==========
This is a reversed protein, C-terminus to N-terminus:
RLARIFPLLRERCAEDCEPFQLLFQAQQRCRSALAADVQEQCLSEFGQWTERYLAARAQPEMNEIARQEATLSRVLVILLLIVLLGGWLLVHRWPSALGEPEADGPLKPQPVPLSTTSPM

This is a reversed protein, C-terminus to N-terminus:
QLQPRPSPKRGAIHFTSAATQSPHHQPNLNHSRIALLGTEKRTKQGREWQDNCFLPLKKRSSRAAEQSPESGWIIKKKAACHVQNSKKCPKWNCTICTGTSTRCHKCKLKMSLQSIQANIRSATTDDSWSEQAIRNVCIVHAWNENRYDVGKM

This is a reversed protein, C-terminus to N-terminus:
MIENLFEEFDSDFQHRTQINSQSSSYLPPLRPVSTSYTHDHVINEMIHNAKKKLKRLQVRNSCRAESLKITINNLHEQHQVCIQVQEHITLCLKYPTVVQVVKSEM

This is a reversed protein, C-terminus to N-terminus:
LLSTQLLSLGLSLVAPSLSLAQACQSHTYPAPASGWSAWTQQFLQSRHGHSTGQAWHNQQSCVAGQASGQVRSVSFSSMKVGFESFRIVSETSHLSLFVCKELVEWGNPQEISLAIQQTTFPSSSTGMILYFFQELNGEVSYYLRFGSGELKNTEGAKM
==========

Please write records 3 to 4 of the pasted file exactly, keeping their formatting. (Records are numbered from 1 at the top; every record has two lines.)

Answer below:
This is a reversed protein, C-terminus to N-terminus:
MIENLFEEFDSDFQHRTQINSQSSSYLPPLRPVSTSYTHDHVINEMIHNAKKKLKRLQVRNSCRAESLKITINNLHEQHQVCIQVQEHITLCLKYPTVVQVVKSEM

This is a reversed protein, C-terminus to N-terminus:
LLSTQLLSLGLSLVAPSLSLAQACQSHTYPAPASGWSAWTQQFLQSRHGHSTGQAWHNQQSCVAGQASGQVRSVSFSSMKVGFESFRIVSETSHLSLFVCKELVEWGNPQEISLAIQQTTFPSSSTGMILYFFQELNGEVSYYLRFGSGELKNTEGAKM